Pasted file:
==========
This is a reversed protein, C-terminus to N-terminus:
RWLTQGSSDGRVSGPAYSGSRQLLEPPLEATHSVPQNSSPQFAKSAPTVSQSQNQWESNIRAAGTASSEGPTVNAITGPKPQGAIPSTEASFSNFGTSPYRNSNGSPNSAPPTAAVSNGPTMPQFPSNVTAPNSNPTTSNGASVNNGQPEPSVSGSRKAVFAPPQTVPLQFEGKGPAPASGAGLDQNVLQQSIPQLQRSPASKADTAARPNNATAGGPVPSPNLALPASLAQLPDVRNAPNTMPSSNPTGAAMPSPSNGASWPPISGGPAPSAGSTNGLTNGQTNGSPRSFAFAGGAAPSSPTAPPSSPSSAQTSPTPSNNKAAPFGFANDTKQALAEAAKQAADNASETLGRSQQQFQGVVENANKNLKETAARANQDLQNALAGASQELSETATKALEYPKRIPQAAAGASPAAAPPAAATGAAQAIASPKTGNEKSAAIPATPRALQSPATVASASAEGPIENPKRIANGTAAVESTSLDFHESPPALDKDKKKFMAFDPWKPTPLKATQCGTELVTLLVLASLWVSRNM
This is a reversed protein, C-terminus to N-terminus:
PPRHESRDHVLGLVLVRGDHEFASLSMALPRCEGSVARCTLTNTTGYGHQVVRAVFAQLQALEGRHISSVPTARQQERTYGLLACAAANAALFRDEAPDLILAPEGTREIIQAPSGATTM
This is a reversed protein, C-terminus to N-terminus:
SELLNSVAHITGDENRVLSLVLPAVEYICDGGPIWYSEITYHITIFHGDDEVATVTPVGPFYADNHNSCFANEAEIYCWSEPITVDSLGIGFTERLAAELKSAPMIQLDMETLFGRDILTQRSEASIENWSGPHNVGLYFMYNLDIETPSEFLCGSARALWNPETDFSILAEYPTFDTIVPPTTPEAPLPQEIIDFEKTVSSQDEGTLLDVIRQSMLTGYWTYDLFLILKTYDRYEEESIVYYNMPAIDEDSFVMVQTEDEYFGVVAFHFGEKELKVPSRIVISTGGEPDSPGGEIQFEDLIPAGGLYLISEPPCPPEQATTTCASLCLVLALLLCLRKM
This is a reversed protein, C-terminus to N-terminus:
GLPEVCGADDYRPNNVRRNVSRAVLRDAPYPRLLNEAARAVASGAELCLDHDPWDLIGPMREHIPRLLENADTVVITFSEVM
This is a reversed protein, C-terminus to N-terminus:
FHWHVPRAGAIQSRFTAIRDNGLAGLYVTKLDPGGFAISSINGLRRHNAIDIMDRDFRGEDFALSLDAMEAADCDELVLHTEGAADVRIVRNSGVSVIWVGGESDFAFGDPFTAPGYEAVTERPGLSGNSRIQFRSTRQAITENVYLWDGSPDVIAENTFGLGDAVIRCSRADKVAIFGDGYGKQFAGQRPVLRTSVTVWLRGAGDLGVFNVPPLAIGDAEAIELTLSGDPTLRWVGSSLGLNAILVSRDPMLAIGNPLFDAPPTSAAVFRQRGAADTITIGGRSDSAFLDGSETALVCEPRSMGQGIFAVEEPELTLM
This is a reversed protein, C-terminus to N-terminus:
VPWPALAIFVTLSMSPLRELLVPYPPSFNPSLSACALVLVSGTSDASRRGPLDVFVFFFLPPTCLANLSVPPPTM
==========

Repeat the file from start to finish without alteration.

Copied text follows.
This is a reversed protein, C-terminus to N-terminus:
RWLTQGSSDGRVSGPAYSGSRQLLEPPLEATHSVPQNSSPQFAKSAPTVSQSQNQWESNIRAAGTASSEGPTVNAITGPKPQGAIPSTEASFSNFGTSPYRNSNGSPNSAPPTAAVSNGPTMPQFPSNVTAPNSNPTTSNGASVNNGQPEPSVSGSRKAVFAPPQTVPLQFEGKGPAPASGAGLDQNVLQQSIPQLQRSPASKADTAARPNNATAGGPVPSPNLALPASLAQLPDVRNAPNTMPSSNPTGAAMPSPSNGASWPPISGGPAPSAGSTNGLTNGQTNGSPRSFAFAGGAAPSSPTAPPSSPSSAQTSPTPSNNKAAPFGFANDTKQALAEAAKQAADNASETLGRSQQQFQGVVENANKNLKETAARANQDLQNALAGASQELSETATKALEYPKRIPQAAAGASPAAAPPAAATGAAQAIASPKTGNEKSAAIPATPRALQSPATVASASAEGPIENPKRIANGTAAVESTSLDFHESPPALDKDKKKFMAFDPWKPTPLKATQCGTELVTLLVLASLWVSRNM
This is a reversed protein, C-terminus to N-terminus:
PPRHESRDHVLGLVLVRGDHEFASLSMALPRCEGSVARCTLTNTTGYGHQVVRAVFAQLQALEGRHISSVPTARQQERTYGLLACAAANAALFRDEAPDLILAPEGTREIIQAPSGATTM
This is a reversed protein, C-terminus to N-terminus:
SELLNSVAHITGDENRVLSLVLPAVEYICDGGPIWYSEITYHITIFHGDDEVATVTPVGPFYADNHNSCFANEAEIYCWSEPITVDSLGIGFTERLAAELKSAPMIQLDMETLFGRDILTQRSEASIENWSGPHNVGLYFMYNLDIETPSEFLCGSARALWNPETDFSILAEYPTFDTIVPPTTPEAPLPQEIIDFEKTVSSQDEGTLLDVIRQSMLTGYWTYDLFLILKTYDRYEEESIVYYNMPAIDEDSFVMVQTEDEYFGVVAFHFGEKELKVPSRIVISTGGEPDSPGGEIQFEDLIPAGGLYLISEPPCPPEQATTTCASLCLVLALLLCLRKM
This is a reversed protein, C-terminus to N-terminus:
GLPEVCGADDYRPNNVRRNVSRAVLRDAPYPRLLNEAARAVASGAELCLDHDPWDLIGPMREHIPRLLENADTVVITFSEVM
This is a reversed protein, C-terminus to N-terminus:
FHWHVPRAGAIQSRFTAIRDNGLAGLYVTKLDPGGFAISSINGLRRHNAIDIMDRDFRGEDFALSLDAMEAADCDELVLHTEGAADVRIVRNSGVSVIWVGGESDFAFGDPFTAPGYEAVTERPGLSGNSRIQFRSTRQAITENVYLWDGSPDVIAENTFGLGDAVIRCSRADKVAIFGDGYGKQFAGQRPVLRTSVTVWLRGAGDLGVFNVPPLAIGDAEAIELTLSGDPTLRWVGSSLGLNAILVSRDPMLAIGNPLFDAPPTSAAVFRQRGAADTITIGGRSDSAFLDGSETALVCEPRSMGQGIFAVEEPELTLM
This is a reversed protein, C-terminus to N-terminus:
VPWPALAIFVTLSMSPLRELLVPYPPSFNPSLSACALVLVSGTSDASRRGPLDVFVFFFLPPTCLANLSVPPPTM